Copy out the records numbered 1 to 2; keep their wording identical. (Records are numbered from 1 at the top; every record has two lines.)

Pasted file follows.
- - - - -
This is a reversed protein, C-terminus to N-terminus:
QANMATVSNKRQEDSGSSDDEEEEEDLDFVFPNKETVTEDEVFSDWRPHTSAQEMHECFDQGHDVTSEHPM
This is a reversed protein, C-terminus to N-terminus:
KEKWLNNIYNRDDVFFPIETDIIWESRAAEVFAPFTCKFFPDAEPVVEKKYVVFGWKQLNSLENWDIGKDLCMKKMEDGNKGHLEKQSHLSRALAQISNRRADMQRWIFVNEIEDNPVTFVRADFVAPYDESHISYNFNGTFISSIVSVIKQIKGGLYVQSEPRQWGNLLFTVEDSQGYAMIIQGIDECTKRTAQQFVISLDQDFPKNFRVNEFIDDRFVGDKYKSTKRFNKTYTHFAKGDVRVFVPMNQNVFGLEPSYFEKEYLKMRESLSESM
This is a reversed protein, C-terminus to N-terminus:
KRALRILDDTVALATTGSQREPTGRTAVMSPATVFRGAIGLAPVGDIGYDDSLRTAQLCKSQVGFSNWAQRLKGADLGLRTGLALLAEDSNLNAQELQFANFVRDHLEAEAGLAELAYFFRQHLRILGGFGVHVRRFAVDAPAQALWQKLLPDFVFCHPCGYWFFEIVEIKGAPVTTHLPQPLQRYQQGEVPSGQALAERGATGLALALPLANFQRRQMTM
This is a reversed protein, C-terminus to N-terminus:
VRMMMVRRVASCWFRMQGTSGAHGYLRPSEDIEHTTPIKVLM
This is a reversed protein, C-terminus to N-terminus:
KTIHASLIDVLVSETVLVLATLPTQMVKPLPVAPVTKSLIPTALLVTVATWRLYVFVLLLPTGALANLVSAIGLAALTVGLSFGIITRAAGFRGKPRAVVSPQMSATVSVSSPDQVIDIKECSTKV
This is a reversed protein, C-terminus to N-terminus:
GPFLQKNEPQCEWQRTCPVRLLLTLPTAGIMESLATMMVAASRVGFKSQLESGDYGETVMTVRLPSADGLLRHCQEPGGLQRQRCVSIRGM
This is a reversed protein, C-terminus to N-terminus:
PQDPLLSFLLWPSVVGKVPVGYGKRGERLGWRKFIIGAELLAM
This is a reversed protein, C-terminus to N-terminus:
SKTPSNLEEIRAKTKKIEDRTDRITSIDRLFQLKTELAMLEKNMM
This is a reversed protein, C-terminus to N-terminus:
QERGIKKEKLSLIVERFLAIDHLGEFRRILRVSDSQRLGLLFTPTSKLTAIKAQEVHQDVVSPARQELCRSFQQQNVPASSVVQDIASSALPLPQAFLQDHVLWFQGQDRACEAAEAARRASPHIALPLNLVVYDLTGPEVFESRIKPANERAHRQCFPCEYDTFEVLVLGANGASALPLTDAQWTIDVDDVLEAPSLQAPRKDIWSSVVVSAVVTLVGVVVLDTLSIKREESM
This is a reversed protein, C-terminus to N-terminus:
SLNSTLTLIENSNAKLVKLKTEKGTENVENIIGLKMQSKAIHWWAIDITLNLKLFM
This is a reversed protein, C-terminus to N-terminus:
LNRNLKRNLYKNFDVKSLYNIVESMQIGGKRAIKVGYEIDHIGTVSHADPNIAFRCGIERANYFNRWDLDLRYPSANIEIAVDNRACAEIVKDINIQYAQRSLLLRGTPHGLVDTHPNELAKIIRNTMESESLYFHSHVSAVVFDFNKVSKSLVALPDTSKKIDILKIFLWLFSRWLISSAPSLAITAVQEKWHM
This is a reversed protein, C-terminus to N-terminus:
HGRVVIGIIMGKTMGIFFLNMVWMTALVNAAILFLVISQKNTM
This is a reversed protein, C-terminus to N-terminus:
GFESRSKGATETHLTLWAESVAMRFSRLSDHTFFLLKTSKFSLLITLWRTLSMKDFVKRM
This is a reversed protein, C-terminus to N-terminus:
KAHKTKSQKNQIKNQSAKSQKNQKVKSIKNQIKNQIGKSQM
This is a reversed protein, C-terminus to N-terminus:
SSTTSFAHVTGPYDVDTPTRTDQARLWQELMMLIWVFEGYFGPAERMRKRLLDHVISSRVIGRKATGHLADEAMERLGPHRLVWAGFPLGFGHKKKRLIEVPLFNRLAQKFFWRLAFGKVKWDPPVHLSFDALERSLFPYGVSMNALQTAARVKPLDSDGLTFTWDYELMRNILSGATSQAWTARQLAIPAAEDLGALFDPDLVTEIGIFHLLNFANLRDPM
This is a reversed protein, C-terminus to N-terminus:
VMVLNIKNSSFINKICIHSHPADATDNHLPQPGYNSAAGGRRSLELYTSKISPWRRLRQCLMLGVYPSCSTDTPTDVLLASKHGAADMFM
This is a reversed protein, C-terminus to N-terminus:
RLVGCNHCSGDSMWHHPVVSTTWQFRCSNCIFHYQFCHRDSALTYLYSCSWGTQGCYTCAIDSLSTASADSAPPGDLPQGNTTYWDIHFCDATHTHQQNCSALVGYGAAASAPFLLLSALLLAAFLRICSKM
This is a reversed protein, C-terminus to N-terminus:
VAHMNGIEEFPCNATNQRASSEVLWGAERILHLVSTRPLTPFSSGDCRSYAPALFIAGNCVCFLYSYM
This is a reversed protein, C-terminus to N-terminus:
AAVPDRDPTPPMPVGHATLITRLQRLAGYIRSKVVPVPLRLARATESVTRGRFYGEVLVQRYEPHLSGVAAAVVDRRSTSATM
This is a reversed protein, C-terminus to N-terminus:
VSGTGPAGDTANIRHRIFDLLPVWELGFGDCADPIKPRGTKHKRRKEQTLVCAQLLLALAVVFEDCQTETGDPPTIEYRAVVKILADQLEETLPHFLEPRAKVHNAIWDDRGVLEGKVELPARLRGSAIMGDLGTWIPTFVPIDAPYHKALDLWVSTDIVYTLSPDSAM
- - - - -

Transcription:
This is a reversed protein, C-terminus to N-terminus:
QANMATVSNKRQEDSGSSDDEEEEEDLDFVFPNKETVTEDEVFSDWRPHTSAQEMHECFDQGHDVTSEHPM
This is a reversed protein, C-terminus to N-terminus:
KEKWLNNIYNRDDVFFPIETDIIWESRAAEVFAPFTCKFFPDAEPVVEKKYVVFGWKQLNSLENWDIGKDLCMKKMEDGNKGHLEKQSHLSRALAQISNRRADMQRWIFVNEIEDNPVTFVRADFVAPYDESHISYNFNGTFISSIVSVIKQIKGGLYVQSEPRQWGNLLFTVEDSQGYAMIIQGIDECTKRTAQQFVISLDQDFPKNFRVNEFIDDRFVGDKYKSTKRFNKTYTHFAKGDVRVFVPMNQNVFGLEPSYFEKEYLKMRESLSESM